Inclusion fostered in the classroom doesn’t have to end once physical education kicks off, at least if you take Hayley Morrison’s advice.
The Elementary Education professor focuses her research and teaching practice on supporting inclusion in physical education. The goal is for students of all abilities to be able to partake in activities. In Morrison’s experience, a student’s physicality or neurodiversity shouldn’t be a barrier to their participation.
As a nursing student at the University of Alberta, Josh Bergman said access to financial support made a big difference to him at a critical time and a lasting impression post-graduation.
“I came from modest circumstances, I was the first one in my family to get a post-secondary education,” Bergman (‘05 BScN) said. “At one point, I had to pay for a spring course but I had no money, and my faculty was able to help access some money to get me through that time. And I remember thinking if I had the opportunity I’d like to give back to the U of A in some way in that regard.”
Even though Alberta’s Teacher Quality Standards place an emphasis on including Indigenous histories and knowledges, many teachers continue to be unsure of how to present such material, or of the role of settler colonialism in nation-building, according to a PhD candidate in Educational Policy Studies.
An education professor at the University of Alberta noticed there was a lack of resources about media literacy aimed at young people. So, with the help of their partner who happens to be an illustrator, they made their own in hopes that readers would learn something about misinformation, emotion regulation—and dinosaurs.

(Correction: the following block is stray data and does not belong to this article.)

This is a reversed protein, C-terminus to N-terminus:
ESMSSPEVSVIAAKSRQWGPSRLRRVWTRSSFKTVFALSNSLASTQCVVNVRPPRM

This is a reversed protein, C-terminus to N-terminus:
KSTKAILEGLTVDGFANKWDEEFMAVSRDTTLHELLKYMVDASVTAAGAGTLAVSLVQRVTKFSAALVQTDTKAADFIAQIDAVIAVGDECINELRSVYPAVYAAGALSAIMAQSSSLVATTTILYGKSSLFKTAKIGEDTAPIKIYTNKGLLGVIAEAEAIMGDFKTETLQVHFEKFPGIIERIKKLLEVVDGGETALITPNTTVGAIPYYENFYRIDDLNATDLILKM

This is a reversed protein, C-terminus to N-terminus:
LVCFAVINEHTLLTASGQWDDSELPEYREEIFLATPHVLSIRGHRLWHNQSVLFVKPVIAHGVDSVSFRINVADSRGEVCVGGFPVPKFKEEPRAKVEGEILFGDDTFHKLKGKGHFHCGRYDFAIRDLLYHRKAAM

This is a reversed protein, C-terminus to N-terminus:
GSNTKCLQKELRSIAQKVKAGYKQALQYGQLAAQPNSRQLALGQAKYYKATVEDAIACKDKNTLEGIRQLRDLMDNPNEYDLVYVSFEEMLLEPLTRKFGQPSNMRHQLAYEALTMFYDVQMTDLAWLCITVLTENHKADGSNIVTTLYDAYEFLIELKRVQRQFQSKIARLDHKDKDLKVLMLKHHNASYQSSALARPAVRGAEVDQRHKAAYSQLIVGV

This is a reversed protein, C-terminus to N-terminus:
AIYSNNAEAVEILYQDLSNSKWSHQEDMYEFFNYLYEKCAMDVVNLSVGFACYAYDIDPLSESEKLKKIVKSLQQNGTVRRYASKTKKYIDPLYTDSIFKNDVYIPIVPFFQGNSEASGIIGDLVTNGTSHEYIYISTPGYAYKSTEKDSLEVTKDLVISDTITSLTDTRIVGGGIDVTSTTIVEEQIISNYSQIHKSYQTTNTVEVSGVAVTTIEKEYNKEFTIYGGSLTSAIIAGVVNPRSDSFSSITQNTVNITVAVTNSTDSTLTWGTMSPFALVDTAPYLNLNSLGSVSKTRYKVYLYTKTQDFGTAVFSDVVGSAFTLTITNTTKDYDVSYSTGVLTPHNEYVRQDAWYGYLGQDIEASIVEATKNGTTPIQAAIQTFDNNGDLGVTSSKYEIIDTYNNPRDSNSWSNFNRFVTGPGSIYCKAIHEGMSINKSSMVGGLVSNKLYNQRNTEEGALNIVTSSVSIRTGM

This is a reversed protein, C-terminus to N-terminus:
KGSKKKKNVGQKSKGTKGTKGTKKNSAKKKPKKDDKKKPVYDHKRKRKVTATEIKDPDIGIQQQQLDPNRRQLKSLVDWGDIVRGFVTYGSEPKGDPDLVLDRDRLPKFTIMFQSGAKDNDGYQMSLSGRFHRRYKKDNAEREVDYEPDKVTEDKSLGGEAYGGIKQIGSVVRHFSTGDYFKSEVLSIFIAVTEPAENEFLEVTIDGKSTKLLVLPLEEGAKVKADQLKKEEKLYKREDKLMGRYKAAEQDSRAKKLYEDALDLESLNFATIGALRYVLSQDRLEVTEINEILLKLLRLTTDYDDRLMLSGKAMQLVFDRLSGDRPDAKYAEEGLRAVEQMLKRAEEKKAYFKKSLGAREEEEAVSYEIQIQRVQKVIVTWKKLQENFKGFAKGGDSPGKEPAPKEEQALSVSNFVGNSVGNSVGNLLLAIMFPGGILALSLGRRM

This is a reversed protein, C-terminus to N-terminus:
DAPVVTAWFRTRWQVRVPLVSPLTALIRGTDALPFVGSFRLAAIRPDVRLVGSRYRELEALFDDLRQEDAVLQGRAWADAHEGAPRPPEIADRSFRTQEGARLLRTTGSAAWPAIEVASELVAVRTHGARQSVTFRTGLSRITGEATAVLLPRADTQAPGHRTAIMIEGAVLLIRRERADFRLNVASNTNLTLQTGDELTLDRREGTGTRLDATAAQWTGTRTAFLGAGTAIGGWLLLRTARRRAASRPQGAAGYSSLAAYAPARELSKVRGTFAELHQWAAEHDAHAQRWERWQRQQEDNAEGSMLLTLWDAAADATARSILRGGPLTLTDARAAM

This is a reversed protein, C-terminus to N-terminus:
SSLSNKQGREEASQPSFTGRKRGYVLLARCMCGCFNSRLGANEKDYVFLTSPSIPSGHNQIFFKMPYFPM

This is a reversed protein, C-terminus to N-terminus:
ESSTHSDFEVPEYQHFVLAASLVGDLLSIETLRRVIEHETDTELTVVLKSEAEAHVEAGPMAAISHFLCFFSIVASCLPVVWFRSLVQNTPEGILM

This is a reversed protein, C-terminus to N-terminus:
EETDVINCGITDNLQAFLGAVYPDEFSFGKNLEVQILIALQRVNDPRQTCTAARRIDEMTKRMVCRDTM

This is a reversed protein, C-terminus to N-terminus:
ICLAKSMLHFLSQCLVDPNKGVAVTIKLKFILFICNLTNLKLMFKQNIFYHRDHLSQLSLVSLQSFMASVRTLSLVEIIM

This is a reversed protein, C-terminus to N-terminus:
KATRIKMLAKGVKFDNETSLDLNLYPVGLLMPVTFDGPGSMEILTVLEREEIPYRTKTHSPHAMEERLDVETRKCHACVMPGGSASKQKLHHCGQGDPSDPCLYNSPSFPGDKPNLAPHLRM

How do you find out the complex challenges and needs of a diverse ethno-cultural group resettling in a new country after fleeing war and violence at home?
Carla Singer admits that, as a student new to the University of Alberta, she’s still finding her way around campus. But as a Cree speaker and traditional knowledge holder, Singer has been blazing new trails by becoming the first student in the Faculty of Education at the U of A to take some of her exams for required courses orally and in her first language.
Congratulations to the following faculty members and students who have achieved distinction and have recently been acknowledged for their impactful work, both within and beyond the academic community.
Trudy Cardinal has fond memories of the ways in which traditional and cultural knowledge were shared when she was growing up in northern Alberta. That’s why the professor of elementary education wants this generation of young Indigenous women to have a similar opportunity.
“When I was young and we gathered around the aunties, we were always doing something but the thing wasn’t where the teachings laid, it was in the living together, the being together, the eating together,” Cardinal said.
The Faculty of Education has a proud tradition not only of producing great educators, but great educational research. Here are some recent stories you may have missed about UAlberta education researchers and the important work they do to improve teaching and learning in Alberta, in Canada and around the world.